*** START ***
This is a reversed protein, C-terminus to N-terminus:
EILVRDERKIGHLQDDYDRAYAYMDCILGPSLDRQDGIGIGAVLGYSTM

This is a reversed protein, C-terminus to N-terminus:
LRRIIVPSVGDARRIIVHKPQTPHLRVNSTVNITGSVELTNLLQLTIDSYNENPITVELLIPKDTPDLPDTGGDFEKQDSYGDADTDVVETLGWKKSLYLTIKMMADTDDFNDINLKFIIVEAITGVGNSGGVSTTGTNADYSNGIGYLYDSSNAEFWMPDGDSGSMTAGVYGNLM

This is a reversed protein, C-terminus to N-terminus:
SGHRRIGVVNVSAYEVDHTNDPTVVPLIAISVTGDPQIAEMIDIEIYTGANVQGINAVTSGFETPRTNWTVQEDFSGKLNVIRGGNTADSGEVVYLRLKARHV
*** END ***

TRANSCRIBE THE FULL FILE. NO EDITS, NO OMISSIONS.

This is a reversed protein, C-terminus to N-terminus:
EILVRDERKIGHLQDDYDRAYAYMDCILGPSLDRQDGIGIGAVLGYSTM

This is a reversed protein, C-terminus to N-terminus:
LRRIIVPSVGDARRIIVHKPQTPHLRVNSTVNITGSVELTNLLQLTIDSYNENPITVELLIPKDTPDLPDTGGDFEKQDSYGDADTDVVETLGWKKSLYLTIKMMADTDDFNDINLKFIIVEAITGVGNSGGVSTTGTNADYSNGIGYLYDSSNAEFWMPDGDSGSMTAGVYGNLM

This is a reversed protein, C-terminus to N-terminus:
SGHRRIGVVNVSAYEVDHTNDPTVVPLIAISVTGDPQIAEMIDIEIYTGANVQGINAVTSGFETPRTNWTVQEDFSGKLNVIRGGNTADSGEVVYLRLKARHV